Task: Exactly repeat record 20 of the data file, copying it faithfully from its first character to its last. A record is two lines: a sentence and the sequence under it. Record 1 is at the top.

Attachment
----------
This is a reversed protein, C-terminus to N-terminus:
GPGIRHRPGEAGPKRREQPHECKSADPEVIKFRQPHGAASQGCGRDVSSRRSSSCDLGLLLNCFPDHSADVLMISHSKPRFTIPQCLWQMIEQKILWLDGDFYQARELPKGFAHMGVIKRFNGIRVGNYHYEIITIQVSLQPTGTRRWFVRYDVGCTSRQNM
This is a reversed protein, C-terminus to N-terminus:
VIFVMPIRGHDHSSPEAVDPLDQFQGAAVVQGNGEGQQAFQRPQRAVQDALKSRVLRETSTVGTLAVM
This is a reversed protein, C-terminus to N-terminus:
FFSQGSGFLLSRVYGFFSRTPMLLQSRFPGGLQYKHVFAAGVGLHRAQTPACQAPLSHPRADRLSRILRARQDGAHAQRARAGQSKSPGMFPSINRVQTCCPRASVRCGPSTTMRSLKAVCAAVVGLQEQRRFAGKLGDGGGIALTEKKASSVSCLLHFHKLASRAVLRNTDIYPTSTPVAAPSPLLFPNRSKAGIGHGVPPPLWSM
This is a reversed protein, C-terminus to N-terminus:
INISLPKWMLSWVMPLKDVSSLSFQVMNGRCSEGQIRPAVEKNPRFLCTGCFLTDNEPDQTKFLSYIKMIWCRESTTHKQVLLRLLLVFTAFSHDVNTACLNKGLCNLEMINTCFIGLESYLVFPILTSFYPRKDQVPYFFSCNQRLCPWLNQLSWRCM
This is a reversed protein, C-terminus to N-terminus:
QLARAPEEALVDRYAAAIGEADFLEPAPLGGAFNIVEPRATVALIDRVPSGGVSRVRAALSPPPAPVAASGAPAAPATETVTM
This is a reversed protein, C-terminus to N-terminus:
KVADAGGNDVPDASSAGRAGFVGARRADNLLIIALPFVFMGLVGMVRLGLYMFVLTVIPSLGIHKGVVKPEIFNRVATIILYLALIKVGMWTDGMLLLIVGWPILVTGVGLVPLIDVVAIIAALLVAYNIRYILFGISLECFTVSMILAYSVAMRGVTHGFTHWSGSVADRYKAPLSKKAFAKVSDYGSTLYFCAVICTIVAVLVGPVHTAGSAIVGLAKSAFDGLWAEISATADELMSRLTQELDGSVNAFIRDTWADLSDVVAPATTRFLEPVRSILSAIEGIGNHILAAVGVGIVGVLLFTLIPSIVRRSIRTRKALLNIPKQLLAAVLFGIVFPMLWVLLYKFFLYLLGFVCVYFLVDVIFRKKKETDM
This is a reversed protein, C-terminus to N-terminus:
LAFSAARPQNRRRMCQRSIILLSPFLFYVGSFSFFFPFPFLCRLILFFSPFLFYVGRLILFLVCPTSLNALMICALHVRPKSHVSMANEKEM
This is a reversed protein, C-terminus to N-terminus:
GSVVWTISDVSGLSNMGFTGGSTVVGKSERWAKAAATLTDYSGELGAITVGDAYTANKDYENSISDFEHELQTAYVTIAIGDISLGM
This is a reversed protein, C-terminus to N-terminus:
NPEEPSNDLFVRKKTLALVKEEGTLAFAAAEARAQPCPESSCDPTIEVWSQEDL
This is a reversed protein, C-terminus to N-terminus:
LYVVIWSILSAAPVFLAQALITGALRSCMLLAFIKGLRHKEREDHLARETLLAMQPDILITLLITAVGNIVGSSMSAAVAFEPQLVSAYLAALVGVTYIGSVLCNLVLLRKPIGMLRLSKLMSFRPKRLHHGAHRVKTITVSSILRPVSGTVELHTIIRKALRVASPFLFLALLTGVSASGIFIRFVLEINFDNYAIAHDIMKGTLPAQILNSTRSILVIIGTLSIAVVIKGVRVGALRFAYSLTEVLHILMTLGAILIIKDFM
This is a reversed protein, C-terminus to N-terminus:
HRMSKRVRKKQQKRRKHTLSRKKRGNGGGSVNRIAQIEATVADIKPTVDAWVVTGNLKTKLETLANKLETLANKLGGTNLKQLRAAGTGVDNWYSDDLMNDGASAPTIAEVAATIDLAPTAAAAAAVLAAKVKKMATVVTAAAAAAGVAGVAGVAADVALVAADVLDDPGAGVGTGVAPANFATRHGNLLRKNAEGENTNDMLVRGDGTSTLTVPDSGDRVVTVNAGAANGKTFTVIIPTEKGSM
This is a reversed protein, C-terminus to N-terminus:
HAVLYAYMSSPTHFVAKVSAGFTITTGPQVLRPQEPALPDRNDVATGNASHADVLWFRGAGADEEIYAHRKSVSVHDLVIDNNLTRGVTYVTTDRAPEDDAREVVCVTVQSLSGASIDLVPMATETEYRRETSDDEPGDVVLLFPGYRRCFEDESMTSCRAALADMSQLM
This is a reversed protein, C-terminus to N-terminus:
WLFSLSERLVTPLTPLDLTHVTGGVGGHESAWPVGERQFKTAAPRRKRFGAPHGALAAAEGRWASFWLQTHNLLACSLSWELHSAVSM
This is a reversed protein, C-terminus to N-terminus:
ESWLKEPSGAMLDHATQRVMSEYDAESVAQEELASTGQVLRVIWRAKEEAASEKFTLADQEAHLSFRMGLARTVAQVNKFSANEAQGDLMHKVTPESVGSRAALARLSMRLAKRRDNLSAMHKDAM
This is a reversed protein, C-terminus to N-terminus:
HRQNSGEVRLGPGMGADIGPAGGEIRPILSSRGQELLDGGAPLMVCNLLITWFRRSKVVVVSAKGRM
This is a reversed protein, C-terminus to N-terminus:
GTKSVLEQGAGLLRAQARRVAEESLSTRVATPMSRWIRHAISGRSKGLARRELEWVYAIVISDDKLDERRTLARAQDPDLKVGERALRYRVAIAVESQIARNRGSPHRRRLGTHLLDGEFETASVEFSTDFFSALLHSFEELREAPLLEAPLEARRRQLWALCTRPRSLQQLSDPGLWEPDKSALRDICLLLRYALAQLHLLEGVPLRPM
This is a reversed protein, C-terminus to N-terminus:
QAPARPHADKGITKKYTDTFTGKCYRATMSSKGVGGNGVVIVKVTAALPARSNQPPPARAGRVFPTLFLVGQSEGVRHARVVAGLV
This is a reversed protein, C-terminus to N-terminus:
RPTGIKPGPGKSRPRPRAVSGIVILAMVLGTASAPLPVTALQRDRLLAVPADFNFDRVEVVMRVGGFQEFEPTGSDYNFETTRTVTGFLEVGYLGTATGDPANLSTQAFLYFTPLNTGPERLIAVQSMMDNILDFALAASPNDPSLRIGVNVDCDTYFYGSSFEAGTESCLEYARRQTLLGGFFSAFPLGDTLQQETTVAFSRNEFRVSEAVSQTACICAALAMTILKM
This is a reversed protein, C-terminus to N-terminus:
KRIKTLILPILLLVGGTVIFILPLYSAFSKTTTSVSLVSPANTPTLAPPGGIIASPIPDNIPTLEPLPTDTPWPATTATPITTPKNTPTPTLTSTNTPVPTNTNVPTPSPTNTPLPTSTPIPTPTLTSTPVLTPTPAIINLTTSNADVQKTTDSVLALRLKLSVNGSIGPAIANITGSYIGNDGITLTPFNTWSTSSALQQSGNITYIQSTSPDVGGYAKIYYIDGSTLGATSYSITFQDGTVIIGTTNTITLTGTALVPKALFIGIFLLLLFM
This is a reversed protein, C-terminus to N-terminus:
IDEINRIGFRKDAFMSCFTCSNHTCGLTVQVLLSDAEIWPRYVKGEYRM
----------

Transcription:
This is a reversed protein, C-terminus to N-terminus:
IDEINRIGFRKDAFMSCFTCSNHTCGLTVQVLLSDAEIWPRYVKGEYRM